Urban Wire Five Steps to Cut Unemployment
Robert I. Lerman
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The latest word on President Obama’s $448 billion proposal to create up to 2.1 million jobs is that it won’t pass Congress in one piece.  One reason may be the high price tag per job. To reduce unemployment, we need a comprehensive attack that’s cost-effective, well-targeted, well-implemented, and well-administered -- and that works both sooner and later.

Here’s a five-part strategy that fits that bill.  My proposal  would create 4 million new jobs for less than $60 billion net, and it’s far more affordable and effective than President Obama’s.

1. Expand energy development that improves the environment. Speeding up permits for extraction and distribution would allow the U.S. to substitute natural gas for dirtier coal and oil, create hundreds of thousands of high-wage and high-value jobs, reduce foreign oil imports, and lower oil prices and world demand for oil. Converting truck and car fleets from gasoline to natural gas looks increasingly cost-effective and can cut smog and other emissions too.

2. Increase demand for owner-occupied housing. One way to jumpstart housing construction is to create 1 million homeownership vouchers patterned after the rent voucher system, while phasing out the Low-Income Housing Tax Credit, an inefficient subsidy that simply expands supply.  Another zero-cost  housing-related proposal is to  make today’s low mortgage rates available to homeowners whose mortgages are current but who can’t get refinancing because their home value or their income has declined.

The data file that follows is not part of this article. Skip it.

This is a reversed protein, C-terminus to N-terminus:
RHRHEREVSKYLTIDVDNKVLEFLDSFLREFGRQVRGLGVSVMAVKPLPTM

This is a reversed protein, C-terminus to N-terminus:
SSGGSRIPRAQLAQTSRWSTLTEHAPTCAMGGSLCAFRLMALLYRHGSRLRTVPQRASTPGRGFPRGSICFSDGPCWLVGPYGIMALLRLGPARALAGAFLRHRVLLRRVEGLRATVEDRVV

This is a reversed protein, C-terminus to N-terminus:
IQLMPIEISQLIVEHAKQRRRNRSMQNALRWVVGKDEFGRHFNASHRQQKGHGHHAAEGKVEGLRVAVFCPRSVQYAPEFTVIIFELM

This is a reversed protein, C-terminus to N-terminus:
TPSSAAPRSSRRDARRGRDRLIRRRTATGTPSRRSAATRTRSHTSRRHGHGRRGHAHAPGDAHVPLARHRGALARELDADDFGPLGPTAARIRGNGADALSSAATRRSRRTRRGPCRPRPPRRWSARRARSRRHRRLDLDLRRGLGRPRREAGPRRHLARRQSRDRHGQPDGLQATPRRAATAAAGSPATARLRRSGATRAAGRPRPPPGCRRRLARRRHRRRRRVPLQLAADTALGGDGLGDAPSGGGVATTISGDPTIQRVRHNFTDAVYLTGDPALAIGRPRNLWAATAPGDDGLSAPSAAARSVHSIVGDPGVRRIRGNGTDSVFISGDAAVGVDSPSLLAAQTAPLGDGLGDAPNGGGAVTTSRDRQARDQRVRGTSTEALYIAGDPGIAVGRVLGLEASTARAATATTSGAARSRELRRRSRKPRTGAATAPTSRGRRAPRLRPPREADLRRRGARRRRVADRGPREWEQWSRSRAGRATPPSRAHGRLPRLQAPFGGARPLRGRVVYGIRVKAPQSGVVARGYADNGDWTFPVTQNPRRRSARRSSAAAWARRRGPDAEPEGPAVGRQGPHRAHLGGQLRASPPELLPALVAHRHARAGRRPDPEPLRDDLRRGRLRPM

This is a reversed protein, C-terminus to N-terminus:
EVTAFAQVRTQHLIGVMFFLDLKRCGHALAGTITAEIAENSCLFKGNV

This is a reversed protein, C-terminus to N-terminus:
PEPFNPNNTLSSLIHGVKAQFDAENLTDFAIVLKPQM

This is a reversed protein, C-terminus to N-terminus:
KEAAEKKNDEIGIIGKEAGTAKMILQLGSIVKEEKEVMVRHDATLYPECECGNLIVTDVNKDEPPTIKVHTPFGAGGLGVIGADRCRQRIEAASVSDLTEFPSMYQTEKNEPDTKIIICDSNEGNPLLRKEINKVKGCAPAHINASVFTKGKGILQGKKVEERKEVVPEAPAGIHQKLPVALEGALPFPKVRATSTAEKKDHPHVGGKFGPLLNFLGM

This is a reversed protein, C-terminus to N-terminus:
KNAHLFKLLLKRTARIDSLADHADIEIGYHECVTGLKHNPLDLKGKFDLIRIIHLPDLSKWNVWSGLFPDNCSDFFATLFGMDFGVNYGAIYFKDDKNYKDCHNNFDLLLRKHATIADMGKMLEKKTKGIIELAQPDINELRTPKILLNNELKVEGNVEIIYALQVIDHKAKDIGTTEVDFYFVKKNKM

3. Provide a generous tax credit for expanding employment. The federal government gives employers a 15% subsidy for increases in the employer’s wage bill (the part subject to social security taxes) above the prior year’s level in the first year and 10% in the second year.

4. Expand apprenticeship training. Apprenticeship combines serious, work-based learning with classroom instruction so novices master core occupational skills and earn valued credentials documenting that mastery.  Government could offer a $6,000 subsidy per apprentice for increases in registered apprenticeship beyond 80% of last year’s level and beef up the Labor Department Office of Apprenticeship’s marketing and technical assistance programs.

5. Fund direct job creation. Years ago, Canada managed to create relatively low-wage jobs by requiring nonprofit sponsors to compete for funding—specifying the “public goods” they promise to produce, whether bike paths, repairs and weatherization for low-income housing, recreational centers, child care, or home care assistance for the elderly and disabled.

Together, these five actions would likely stimulate enough jobs to pull the unemployment rate from 9.1% to 5.5%.

Research Areas Economic mobility and inequality
Tags Subsidized employment Unemployment and unemployment insurance